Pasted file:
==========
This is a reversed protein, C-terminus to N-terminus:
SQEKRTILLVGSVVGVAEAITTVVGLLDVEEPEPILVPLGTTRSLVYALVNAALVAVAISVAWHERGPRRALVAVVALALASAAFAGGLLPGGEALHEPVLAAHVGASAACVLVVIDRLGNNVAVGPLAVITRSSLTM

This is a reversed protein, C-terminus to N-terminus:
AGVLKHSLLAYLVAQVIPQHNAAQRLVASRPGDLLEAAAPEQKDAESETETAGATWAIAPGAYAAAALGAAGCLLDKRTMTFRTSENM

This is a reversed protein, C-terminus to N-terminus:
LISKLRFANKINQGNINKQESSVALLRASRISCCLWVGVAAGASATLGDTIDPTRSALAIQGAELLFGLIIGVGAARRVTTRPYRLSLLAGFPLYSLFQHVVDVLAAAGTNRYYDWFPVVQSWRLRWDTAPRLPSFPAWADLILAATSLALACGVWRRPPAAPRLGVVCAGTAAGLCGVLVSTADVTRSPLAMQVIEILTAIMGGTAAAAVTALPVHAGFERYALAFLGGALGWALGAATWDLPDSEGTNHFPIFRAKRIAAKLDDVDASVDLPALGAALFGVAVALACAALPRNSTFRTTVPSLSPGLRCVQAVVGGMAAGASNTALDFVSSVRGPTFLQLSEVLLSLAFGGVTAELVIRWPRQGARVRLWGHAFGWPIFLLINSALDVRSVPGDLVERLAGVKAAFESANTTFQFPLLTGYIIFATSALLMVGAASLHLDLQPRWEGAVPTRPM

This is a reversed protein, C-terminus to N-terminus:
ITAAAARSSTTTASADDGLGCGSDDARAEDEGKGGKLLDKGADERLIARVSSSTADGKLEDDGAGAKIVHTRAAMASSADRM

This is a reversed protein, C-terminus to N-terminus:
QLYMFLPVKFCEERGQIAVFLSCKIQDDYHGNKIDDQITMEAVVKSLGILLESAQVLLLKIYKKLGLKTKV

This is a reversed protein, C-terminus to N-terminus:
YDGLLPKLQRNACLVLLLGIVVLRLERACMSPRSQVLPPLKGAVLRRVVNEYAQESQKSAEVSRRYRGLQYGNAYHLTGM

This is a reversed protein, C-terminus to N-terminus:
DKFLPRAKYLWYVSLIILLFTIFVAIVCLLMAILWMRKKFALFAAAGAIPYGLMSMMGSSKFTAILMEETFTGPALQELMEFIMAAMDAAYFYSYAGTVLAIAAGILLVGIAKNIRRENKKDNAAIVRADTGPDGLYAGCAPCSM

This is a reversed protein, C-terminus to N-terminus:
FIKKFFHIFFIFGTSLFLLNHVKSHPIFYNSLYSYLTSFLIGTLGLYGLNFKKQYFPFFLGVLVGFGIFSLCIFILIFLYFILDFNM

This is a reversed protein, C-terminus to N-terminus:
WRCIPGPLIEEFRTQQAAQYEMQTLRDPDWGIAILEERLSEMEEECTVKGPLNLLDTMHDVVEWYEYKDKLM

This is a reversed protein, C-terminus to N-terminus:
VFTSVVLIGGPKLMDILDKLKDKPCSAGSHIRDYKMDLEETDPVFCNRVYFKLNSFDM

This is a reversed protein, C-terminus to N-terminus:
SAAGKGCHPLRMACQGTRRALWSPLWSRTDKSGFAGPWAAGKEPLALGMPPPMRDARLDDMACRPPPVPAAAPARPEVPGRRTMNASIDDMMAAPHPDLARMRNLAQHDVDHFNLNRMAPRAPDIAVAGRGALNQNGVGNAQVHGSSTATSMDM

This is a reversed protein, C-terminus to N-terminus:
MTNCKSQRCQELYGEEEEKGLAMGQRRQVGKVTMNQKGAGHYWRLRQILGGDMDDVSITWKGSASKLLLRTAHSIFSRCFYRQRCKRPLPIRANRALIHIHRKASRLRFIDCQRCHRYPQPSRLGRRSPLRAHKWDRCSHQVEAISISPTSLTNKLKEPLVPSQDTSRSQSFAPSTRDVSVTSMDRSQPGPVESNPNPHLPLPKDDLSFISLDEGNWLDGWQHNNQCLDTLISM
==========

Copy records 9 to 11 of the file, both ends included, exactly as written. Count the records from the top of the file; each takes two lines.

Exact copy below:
This is a reversed protein, C-terminus to N-terminus:
WRCIPGPLIEEFRTQQAAQYEMQTLRDPDWGIAILEERLSEMEEECTVKGPLNLLDTMHDVVEWYEYKDKLM

This is a reversed protein, C-terminus to N-terminus:
VFTSVVLIGGPKLMDILDKLKDKPCSAGSHIRDYKMDLEETDPVFCNRVYFKLNSFDM

This is a reversed protein, C-terminus to N-terminus:
SAAGKGCHPLRMACQGTRRALWSPLWSRTDKSGFAGPWAAGKEPLALGMPPPMRDARLDDMACRPPPVPAAAPARPEVPGRRTMNASIDDMMAAPHPDLARMRNLAQHDVDHFNLNRMAPRAPDIAVAGRGALNQNGVGNAQVHGSSTATSMDM